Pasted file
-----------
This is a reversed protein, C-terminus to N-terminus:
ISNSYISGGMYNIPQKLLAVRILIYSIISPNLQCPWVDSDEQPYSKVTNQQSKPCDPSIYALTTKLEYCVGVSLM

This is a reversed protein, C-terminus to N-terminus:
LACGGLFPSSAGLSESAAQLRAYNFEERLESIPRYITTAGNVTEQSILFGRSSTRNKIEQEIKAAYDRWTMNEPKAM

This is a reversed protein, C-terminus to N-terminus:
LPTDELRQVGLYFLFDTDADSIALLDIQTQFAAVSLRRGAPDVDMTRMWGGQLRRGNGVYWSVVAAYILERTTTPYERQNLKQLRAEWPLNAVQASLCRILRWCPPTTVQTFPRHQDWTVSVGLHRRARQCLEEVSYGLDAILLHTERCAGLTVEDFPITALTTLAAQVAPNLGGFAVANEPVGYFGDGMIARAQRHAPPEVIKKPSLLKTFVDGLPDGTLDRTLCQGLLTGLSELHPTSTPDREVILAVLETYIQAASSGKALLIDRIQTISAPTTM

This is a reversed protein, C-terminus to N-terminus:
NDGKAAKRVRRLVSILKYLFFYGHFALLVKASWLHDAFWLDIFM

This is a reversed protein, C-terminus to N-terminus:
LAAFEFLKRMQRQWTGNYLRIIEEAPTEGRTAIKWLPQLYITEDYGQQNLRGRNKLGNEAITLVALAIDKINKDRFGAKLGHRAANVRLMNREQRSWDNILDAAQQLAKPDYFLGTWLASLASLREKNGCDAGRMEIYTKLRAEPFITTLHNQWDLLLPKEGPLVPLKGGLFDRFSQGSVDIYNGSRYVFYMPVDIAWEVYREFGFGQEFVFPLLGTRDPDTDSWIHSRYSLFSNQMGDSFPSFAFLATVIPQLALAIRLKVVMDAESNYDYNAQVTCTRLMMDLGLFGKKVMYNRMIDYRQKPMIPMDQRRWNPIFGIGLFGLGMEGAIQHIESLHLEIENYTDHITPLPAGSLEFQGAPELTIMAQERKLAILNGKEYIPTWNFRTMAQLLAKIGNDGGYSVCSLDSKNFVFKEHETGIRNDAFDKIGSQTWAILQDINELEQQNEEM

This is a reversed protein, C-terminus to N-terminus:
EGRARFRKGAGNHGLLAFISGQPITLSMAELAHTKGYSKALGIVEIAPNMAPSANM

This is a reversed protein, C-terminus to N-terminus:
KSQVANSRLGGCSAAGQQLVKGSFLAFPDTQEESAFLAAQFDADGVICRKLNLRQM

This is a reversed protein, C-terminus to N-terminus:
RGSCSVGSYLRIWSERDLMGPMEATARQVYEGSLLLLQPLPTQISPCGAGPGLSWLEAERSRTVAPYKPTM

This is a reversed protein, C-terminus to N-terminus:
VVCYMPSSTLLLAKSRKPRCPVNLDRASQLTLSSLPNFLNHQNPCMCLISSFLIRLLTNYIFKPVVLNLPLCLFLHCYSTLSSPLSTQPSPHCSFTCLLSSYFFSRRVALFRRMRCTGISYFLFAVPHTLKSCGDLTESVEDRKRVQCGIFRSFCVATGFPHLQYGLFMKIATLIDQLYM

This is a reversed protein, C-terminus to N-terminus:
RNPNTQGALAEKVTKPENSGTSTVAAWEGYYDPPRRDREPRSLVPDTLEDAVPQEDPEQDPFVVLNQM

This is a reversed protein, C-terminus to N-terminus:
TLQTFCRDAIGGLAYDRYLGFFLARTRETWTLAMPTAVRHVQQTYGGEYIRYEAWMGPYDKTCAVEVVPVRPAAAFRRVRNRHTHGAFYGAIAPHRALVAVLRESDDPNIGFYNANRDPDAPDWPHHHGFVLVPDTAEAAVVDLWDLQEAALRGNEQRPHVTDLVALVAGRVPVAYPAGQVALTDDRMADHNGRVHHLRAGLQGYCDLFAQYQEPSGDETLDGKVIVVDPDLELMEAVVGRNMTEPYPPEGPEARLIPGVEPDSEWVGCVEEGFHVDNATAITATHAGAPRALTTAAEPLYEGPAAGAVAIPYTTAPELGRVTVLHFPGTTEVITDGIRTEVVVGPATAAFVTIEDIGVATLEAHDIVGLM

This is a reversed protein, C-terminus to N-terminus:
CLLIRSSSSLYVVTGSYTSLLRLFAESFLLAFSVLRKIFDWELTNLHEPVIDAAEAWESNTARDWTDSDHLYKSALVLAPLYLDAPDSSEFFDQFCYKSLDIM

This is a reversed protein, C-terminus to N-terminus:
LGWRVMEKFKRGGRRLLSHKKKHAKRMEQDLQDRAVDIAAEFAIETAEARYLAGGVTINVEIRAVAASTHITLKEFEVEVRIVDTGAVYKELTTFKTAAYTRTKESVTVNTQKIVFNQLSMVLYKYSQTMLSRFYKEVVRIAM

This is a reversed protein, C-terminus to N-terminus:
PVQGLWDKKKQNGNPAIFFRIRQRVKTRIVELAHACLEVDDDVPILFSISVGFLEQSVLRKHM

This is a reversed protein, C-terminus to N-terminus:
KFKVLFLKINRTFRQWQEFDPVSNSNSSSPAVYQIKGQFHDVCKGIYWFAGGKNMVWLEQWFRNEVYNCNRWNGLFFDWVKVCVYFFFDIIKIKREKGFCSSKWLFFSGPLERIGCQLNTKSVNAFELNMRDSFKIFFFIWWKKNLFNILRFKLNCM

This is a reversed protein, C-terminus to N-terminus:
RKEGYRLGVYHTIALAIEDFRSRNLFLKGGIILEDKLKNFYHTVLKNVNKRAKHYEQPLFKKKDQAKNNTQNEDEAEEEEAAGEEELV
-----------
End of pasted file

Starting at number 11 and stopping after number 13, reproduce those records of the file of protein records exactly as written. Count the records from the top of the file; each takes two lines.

This is a reversed protein, C-terminus to N-terminus:
TLQTFCRDAIGGLAYDRYLGFFLARTRETWTLAMPTAVRHVQQTYGGEYIRYEAWMGPYDKTCAVEVVPVRPAAAFRRVRNRHTHGAFYGAIAPHRALVAVLRESDDPNIGFYNANRDPDAPDWPHHHGFVLVPDTAEAAVVDLWDLQEAALRGNEQRPHVTDLVALVAGRVPVAYPAGQVALTDDRMADHNGRVHHLRAGLQGYCDLFAQYQEPSGDETLDGKVIVVDPDLELMEAVVGRNMTEPYPPEGPEARLIPGVEPDSEWVGCVEEGFHVDNATAITATHAGAPRALTTAAEPLYEGPAAGAVAIPYTTAPELGRVTVLHFPGTTEVITDGIRTEVVVGPATAAFVTIEDIGVATLEAHDIVGLM

This is a reversed protein, C-terminus to N-terminus:
CLLIRSSSSLYVVTGSYTSLLRLFAESFLLAFSVLRKIFDWELTNLHEPVIDAAEAWESNTARDWTDSDHLYKSALVLAPLYLDAPDSSEFFDQFCYKSLDIM

This is a reversed protein, C-terminus to N-terminus:
LGWRVMEKFKRGGRRLLSHKKKHAKRMEQDLQDRAVDIAAEFAIETAEARYLAGGVTINVEIRAVAASTHITLKEFEVEVRIVDTGAVYKELTTFKTAAYTRTKESVTVNTQKIVFNQLSMVLYKYSQTMLSRFYKEVVRIAM